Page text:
Last year's sales count for Suzuki New Zealand was a cracker - 18% year-on-year growth and 5311 registrations in the bag - only surpassed once since it started up in the 1970s.
So they are smiling, but still not satisfied. Brand boss Tom Peck thinks the market conditions are right for more growth so he wants another 1000 units in 2017.
Suzuki's big star is the Swift, and a likely mid-year transition to a new-generation model, if only in mainstream form (the hot Swift Sport is a 2018 entry), will very likely keep it foremost in the company's line-up.
Yet the new Swift is not cited as the model set to deliver the bulk of that additional growth. Rather, 80% of it is tipped to come from the new Ignis, a compact 1.2-litre crossover designed to tap into a soft-roader sector all the more lucrative now SUVs are outselling conventional cars.
No-one needs to tell Suzuki how to build chic small cars, nor for that matter SUVs. However, the Ignis steers away from the company norm in several facets.
There is the styling element that taps its history. The most obvious take-me-back cue are those triple indents in the C-pillar, homage to the first car Suzuki NZ assembled and sold here, the Fronte.
Then there is the stance. You will notice that a model that slots beneath the Swift, above the Celerio and more or less beside the Baleno, is quite truncated (just 3.7m snout to tail) yet has 180mm of ground clearance. That is more than a Mazda CX-3 or Honda HR-V.
It is all in keeping with Suzuki claiming the Ignis is something new, a ‘‘super compact SUV''. However, don't be misled into thinking it is some kind of alternative to Suzuki's proper off-road fare. Four-wheel drive is an option the distributor wants to add, but for the foreseeable future all variants of the Ignis are front drive.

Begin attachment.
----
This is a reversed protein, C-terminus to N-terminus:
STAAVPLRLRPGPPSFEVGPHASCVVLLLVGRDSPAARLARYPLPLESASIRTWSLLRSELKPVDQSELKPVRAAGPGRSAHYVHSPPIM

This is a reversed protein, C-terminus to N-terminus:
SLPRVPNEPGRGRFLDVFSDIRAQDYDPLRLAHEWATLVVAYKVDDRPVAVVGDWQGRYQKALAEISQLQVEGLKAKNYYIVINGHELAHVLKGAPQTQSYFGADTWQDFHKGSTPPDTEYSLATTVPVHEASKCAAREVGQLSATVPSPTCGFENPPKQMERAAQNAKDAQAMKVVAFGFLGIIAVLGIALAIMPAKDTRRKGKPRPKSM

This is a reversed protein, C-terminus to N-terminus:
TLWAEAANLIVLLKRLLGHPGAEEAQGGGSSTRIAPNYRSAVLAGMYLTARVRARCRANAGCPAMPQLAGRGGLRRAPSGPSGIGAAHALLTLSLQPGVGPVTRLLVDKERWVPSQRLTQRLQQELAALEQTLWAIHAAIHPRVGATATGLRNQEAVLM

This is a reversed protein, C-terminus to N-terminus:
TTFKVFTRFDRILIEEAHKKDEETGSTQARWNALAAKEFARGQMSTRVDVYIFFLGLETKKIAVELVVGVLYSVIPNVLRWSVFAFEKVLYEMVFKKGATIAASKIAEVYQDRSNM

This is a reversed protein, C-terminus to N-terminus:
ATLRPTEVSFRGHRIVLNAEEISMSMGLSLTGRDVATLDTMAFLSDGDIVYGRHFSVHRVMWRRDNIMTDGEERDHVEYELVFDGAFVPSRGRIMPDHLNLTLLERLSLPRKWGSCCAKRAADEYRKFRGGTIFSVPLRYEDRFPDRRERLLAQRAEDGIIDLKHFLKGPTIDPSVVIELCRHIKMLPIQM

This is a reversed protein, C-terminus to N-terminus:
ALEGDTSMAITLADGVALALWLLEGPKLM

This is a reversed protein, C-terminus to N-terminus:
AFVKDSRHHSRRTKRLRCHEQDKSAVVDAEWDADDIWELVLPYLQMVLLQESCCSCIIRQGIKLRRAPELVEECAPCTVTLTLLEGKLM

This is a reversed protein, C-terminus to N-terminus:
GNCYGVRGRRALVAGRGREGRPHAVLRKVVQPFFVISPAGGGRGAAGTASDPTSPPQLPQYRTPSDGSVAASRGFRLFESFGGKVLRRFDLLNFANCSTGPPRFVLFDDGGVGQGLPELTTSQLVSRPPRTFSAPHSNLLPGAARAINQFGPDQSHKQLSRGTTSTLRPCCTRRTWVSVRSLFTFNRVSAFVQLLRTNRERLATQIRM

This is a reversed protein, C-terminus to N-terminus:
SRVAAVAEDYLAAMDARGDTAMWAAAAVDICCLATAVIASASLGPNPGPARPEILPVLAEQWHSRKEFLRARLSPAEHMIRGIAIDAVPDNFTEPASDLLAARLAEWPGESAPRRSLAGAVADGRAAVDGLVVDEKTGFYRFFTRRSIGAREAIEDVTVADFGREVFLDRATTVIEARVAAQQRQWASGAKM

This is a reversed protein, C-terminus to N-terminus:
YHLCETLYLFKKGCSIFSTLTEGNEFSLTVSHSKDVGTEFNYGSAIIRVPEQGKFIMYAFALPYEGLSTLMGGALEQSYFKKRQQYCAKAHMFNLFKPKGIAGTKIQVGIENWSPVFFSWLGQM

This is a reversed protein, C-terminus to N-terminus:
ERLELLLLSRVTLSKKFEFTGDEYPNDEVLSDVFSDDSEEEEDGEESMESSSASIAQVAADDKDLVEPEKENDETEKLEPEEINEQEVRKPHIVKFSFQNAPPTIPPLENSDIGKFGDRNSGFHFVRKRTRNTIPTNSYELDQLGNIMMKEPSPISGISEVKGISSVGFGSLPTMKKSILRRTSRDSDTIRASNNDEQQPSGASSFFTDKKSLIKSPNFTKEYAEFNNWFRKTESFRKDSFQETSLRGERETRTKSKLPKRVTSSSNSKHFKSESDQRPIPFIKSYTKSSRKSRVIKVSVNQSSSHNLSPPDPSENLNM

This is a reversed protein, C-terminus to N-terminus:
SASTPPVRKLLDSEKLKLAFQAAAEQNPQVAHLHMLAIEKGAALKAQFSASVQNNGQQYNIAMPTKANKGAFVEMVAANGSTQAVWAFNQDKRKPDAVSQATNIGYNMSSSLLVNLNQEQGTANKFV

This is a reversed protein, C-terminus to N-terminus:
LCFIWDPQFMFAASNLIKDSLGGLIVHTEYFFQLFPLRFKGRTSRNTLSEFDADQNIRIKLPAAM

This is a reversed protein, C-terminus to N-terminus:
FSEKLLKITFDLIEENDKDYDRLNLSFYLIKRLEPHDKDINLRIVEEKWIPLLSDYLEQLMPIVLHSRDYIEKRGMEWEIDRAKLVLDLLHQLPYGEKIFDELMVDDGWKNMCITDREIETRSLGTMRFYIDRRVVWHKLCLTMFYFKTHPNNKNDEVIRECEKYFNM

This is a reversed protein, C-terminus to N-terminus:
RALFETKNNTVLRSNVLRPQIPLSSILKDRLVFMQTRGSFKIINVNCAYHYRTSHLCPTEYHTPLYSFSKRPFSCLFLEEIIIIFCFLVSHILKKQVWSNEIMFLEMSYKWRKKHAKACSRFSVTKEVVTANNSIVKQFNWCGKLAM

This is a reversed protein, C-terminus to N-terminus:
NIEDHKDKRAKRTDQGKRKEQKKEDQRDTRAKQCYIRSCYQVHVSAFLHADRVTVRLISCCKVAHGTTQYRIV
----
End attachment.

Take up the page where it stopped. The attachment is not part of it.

Compact proportions prepare you for a tightly confined interior, but front-seat roominess is OK. There is ample headroom, and the seats have a high hip-point that will appeal to older buyers. Fold the rear seats down, and there is a generous 1100 litres of luggage space.
The car's lightweight construction - just 820kg on the scales in base form - is obvious from how the doors clang a bit when closed, but the materials inside are not as cheap as the price may suggest.
Impressions gained from a tame short test drive suggests the Ignis should be a good urban commuter and reasonable for open-road driving.
Because it sits a little high it can feel top-heavy when cornering and the suspension is bouncy over speed humps, but it has decent attitude. The steering is light, of course, but the brakes have a meaty feel. You will love it in the city because of its size, tight turning circle and good visibility.
While its on-paper output is no more than fair, the engine is keen to deliver every kilowatt.
The CVT transmission most buyers will go for is able to keep the ‘‘gearing'' around the engine's peak torque on acceleration, and though fair to middling for sporty driving -for that the manual is far better - it is not too shrill.
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